I used to want more “me time.”
I used to. When I was a young momma with a husband who traveled I would fantasize about the day when my children were a little more grown up, a little more independent and I would have time to read the ever-growing pile of Real Simple magazines (those were supposed to make my life more simple but if you don’t ever read them, well…), paint my toenails or watch a chick flick without someone announcing they just went potty by themselves. Those daydreams usually came about the 3rd day of my husband being out of town while I tried to keep the younger one occupied with a coloring book while I helped the older one with math homework on probability. (I never ever understood why we needed to figure out if you put 3 blue chips, 7 red chips and 4 yellow chips in a bag what the probability of pulling out a yellow chip would be. I still don’t.)
Fast forward 12 or 13 years. And I do mean fast forward, because it feels like it was just yesterday I was breaking up fights in the front yard over which neighborhood boy shoved who first and making what seemed like endless carpool runs to gymnastics lessons in hope my overly tall daughter could find the courage to throw her long, lanky body backwards and do a back handspring for cheerleading tryouts. (She did. I could never.)
Fast forward to today, when I now have a sophomore in college and a sophomore in high school. True, I have one at home that can’t drive yet, but all his friends can so he might as well as have a license. I still have a husband who travels and for the most part I work out of my house, so that “me time” now comes in abundance.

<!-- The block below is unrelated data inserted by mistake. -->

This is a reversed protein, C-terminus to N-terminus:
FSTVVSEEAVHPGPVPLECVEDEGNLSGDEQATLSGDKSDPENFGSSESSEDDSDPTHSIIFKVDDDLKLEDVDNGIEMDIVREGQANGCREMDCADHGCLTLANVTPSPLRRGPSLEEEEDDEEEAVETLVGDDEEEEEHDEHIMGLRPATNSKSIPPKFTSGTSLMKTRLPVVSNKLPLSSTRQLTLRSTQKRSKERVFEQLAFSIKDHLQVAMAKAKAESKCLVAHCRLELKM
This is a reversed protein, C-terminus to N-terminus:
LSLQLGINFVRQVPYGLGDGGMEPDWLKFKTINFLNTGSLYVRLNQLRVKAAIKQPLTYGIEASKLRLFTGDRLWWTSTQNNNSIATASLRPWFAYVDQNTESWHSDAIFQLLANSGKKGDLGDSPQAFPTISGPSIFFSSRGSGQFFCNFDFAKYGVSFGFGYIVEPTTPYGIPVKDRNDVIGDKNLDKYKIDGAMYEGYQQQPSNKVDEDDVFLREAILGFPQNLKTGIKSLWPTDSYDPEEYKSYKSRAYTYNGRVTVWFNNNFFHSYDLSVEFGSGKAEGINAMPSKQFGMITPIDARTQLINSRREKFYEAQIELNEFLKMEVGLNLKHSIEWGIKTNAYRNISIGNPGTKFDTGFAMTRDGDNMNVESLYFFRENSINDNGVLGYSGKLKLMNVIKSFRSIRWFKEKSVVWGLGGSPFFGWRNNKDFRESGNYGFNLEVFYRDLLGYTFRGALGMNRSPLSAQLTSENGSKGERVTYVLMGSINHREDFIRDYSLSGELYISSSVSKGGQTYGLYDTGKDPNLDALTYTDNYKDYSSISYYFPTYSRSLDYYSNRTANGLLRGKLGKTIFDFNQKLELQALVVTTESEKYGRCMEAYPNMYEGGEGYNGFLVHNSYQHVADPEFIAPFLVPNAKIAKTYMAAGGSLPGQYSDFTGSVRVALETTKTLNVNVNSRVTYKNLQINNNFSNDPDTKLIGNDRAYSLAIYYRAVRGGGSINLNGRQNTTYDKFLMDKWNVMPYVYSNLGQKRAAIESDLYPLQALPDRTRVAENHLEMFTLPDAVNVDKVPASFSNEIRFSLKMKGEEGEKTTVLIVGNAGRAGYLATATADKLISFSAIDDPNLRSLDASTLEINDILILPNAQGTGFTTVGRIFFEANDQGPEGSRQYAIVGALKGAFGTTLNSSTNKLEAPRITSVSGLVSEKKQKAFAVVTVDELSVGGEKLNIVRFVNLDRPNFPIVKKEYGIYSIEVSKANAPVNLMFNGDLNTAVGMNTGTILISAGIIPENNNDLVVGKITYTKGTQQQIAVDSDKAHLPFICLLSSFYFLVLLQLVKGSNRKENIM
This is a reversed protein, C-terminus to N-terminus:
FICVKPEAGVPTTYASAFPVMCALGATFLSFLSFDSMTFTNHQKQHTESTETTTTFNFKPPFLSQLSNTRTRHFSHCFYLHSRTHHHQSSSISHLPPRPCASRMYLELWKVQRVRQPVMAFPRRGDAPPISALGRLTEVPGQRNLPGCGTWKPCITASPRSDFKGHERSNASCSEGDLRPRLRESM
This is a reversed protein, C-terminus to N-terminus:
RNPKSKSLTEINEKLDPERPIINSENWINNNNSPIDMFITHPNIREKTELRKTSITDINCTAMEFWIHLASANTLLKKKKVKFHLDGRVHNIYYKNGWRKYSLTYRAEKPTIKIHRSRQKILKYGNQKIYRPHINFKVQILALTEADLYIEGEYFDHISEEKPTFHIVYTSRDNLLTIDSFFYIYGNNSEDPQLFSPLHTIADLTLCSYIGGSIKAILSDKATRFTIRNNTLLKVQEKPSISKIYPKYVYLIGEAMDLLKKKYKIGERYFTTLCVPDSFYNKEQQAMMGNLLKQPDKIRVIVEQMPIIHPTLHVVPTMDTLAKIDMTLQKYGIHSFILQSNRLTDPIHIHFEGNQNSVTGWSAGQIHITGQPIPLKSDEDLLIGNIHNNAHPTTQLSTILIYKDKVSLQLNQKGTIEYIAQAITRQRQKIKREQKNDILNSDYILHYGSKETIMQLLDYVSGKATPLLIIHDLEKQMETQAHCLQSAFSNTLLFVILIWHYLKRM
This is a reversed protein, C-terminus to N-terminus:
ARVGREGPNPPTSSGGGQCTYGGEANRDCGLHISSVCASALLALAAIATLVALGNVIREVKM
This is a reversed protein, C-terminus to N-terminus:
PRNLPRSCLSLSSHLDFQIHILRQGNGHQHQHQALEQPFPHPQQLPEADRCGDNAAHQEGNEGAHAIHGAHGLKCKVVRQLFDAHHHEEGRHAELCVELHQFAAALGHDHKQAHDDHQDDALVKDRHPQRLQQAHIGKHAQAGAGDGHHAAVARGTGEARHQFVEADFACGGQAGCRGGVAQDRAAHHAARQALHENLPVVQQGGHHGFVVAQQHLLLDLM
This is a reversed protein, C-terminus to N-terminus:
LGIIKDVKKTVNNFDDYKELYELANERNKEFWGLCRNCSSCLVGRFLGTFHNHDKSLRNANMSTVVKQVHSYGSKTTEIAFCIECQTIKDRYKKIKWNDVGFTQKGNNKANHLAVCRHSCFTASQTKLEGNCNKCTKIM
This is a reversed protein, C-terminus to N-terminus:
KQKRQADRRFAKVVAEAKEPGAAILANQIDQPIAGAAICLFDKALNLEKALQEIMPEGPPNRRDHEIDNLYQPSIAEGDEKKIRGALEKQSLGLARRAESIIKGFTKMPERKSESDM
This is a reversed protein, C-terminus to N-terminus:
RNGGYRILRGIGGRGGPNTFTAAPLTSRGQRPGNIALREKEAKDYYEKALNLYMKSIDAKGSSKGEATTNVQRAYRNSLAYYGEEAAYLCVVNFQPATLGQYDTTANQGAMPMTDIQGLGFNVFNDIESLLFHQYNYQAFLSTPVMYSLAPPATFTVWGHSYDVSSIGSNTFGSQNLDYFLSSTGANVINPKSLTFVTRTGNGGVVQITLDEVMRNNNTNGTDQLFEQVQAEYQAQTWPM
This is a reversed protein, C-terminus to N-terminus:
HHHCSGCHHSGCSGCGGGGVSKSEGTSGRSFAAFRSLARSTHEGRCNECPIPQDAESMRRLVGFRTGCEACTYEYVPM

Maybe it’s the amount my husband has travelled recently, maybe it’s the fact that the heavens have opened and poured down enough rain to annoy every soul in sight, maybe it’s the fact that I’ve cleaned out every closet and reorganized my pantry (twice) and even caught up on my son’s sports scrapbook that makes me realize this one simple truth:
I don’t like this much “me time.”
I’m a people person, a social butterfly. I get unnerved by too much quiet in the house.
So the question becomes, what do I do with all that “me time?” I wish I had a good answer today, but I don’t. I realized today that this is a precursor of days to come, when my daughter is out of college living her own life in another city and my son is off at college.
Why didn’t anyone warn us mommas how hard this stage of life is?
Oh there’s plenty of warning to young mommas – if you can survive the first 6 weeks of mixing up days and nights you can survive anything, make sure your baby sleeps on her stomach (or back, or side – depends on when your baby was born as to the “best” sleeping position), and keep your son in his car seat until he can shave.
But oh no, no, no, – no one warns you about this stage. No one tells you the pain you feel when you send your firstborn to college will feel like someone took your heart out of your chest and stomped on it. Or when your last one gets his license and no longer needs his momma to drive him places the sadness you will feel as you realize another string of dependence has now been cut with a rusty, hurtful pair of life scissors.
As I tell my “older mom” friends frequently, being a momma ain’t for sissies. At any stage of the game.
And the question comes again – what will I do with all this “me time?”
So I’m on a quest of sorts, and I’m determined not to look back with sadness over what is no longer but to look ahead to what is to come because I am truly thankful for every memory, the good and the notsomuch. I don’t know exactly what the future will look like for me, but I do know this:
“’I know the plans I have for you, declares the Lord, ‘plans to prosper you and not to harm you, plans to give you hope and a future.’” (Jeremiah 29:11)
That, my friends is TRUTH. And I’m looking to Jesus to help me figure out the best use of all that “me time” that I so desperately wished for all those years ago.